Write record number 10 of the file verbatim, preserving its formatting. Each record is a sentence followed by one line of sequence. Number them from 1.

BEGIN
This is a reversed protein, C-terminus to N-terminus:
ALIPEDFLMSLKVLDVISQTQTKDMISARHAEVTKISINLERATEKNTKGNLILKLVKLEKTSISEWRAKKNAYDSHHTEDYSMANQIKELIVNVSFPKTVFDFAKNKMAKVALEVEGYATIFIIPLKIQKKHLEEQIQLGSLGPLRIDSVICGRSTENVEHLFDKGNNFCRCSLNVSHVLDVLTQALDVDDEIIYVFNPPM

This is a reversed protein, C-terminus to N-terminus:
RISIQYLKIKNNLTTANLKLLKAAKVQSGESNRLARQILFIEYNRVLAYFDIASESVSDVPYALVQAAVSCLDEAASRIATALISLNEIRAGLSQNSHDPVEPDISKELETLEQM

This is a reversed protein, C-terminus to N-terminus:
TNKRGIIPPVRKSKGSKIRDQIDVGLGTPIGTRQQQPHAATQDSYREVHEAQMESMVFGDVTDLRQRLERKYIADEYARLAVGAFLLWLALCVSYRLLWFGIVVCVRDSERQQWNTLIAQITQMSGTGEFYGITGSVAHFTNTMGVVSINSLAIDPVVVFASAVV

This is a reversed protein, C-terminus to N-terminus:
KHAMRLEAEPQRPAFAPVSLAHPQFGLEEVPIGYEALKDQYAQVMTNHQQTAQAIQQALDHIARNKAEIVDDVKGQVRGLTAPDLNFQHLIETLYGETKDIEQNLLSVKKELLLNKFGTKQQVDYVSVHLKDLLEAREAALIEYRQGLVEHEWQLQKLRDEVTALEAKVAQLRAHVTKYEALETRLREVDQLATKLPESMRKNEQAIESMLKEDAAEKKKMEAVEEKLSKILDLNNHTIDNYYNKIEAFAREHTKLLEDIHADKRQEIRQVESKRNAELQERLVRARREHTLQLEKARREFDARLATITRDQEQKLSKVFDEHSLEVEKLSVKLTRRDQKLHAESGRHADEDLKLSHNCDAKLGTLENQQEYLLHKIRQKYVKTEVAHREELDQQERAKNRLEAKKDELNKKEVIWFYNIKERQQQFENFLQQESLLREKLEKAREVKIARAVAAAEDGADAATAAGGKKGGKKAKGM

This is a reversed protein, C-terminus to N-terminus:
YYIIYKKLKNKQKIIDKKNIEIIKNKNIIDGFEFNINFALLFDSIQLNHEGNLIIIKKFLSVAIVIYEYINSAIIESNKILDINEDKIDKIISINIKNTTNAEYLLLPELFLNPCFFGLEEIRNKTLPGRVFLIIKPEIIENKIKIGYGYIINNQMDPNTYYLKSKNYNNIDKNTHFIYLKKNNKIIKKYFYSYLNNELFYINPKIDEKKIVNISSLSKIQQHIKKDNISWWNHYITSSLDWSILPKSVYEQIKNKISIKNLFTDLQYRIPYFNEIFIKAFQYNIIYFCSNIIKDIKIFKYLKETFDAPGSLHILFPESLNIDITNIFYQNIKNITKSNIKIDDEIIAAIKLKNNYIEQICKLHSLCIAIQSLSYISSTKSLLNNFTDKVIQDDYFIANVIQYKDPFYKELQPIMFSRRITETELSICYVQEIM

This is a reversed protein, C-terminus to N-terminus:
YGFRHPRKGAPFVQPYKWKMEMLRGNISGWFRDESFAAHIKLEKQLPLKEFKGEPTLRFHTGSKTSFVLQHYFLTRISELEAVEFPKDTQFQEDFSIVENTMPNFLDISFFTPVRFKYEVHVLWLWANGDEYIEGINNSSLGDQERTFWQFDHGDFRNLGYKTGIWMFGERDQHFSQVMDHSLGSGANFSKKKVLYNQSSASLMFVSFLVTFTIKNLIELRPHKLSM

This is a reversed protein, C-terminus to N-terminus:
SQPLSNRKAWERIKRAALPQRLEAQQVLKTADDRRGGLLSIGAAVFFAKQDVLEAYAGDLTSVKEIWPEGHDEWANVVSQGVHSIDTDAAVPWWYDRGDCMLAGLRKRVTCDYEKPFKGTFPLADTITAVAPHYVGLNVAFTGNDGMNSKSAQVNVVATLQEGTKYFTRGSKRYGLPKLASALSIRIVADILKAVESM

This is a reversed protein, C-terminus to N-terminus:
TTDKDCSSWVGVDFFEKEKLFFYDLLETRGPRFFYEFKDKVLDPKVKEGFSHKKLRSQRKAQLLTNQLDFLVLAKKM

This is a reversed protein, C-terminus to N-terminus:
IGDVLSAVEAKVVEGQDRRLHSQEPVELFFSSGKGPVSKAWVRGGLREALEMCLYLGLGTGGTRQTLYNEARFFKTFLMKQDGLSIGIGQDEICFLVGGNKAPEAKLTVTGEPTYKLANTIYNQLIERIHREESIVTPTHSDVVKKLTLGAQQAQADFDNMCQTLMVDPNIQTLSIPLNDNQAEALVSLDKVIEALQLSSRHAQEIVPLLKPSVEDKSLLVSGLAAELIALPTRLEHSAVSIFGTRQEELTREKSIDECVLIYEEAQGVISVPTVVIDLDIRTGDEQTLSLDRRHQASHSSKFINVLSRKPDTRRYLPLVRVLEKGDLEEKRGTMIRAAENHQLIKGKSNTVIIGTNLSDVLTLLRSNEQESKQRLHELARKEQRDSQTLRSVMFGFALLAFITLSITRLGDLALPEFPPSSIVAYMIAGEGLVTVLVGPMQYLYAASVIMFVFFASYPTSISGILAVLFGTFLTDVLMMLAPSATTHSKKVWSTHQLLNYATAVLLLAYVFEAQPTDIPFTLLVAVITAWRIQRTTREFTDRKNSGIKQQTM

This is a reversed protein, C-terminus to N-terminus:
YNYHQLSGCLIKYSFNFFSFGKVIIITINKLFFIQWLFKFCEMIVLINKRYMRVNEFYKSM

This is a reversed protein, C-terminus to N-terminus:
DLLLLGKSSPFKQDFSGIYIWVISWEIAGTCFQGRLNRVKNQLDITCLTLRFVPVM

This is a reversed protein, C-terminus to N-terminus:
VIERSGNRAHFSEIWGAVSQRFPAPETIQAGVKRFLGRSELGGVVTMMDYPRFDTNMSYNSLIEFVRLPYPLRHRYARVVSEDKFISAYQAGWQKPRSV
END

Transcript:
This is a reversed protein, C-terminus to N-terminus:
YNYHQLSGCLIKYSFNFFSFGKVIIITINKLFFIQWLFKFCEMIVLINKRYMRVNEFYKSM